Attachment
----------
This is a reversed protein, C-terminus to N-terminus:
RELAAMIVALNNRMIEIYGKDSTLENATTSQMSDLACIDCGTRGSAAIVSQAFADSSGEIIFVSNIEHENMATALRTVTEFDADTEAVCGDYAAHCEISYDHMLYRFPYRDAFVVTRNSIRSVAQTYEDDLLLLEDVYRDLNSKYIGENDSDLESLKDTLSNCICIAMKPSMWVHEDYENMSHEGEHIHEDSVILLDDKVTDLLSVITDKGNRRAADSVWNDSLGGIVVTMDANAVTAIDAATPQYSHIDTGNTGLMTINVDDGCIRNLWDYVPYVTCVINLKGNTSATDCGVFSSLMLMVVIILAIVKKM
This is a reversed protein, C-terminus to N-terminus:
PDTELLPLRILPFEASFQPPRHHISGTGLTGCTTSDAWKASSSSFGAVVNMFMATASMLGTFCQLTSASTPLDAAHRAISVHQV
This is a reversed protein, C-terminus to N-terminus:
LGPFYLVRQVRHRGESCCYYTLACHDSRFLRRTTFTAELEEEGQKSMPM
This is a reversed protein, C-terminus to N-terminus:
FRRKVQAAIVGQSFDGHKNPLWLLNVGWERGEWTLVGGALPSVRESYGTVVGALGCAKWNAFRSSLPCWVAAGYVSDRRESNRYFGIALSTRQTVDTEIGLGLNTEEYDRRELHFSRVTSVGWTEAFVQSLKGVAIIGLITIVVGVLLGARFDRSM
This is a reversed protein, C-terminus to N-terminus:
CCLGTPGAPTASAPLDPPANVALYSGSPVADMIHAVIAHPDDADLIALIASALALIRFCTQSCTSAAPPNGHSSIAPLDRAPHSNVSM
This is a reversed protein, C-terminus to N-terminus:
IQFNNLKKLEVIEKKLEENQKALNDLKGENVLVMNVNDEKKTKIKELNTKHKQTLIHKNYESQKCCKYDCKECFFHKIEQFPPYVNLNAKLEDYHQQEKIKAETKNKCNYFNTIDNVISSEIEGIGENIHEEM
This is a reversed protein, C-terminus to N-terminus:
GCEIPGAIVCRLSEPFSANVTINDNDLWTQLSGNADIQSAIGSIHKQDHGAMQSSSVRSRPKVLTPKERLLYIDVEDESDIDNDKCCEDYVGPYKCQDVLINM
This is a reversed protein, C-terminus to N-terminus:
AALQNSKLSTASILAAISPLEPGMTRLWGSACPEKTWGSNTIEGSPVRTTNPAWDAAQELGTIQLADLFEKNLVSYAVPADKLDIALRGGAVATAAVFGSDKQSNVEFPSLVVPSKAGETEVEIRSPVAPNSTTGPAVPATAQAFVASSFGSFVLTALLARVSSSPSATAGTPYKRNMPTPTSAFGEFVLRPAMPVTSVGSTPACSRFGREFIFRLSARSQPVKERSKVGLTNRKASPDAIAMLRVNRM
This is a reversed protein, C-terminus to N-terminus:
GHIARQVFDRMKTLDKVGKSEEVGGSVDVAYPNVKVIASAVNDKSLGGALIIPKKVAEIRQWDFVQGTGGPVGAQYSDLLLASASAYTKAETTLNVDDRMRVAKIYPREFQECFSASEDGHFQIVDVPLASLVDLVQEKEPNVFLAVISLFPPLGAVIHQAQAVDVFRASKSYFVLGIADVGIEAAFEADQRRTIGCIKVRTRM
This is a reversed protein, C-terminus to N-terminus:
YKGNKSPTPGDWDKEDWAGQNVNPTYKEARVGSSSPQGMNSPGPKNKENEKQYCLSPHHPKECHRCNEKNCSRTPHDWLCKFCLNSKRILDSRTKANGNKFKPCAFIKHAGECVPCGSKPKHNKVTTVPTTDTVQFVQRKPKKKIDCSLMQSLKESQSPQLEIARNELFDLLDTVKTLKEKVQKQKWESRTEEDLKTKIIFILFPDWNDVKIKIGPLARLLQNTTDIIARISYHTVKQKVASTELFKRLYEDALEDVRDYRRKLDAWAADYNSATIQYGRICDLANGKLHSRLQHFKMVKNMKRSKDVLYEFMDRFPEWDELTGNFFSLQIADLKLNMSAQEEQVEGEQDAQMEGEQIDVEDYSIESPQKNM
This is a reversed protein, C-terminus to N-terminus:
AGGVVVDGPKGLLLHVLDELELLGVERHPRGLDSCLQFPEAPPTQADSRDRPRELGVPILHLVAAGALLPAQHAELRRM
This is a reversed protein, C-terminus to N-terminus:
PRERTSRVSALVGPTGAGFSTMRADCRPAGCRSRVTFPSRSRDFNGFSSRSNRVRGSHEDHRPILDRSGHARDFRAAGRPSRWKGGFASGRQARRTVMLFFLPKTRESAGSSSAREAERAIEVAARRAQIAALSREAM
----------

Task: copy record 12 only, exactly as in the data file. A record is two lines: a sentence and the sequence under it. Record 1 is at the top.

This is a reversed protein, C-terminus to N-terminus:
PRERTSRVSALVGPTGAGFSTMRADCRPAGCRSRVTFPSRSRDFNGFSSRSNRVRGSHEDHRPILDRSGHARDFRAAGRPSRWKGGFASGRQARRTVMLFFLPKTRESAGSSSAREAERAIEVAARRAQIAALSREAM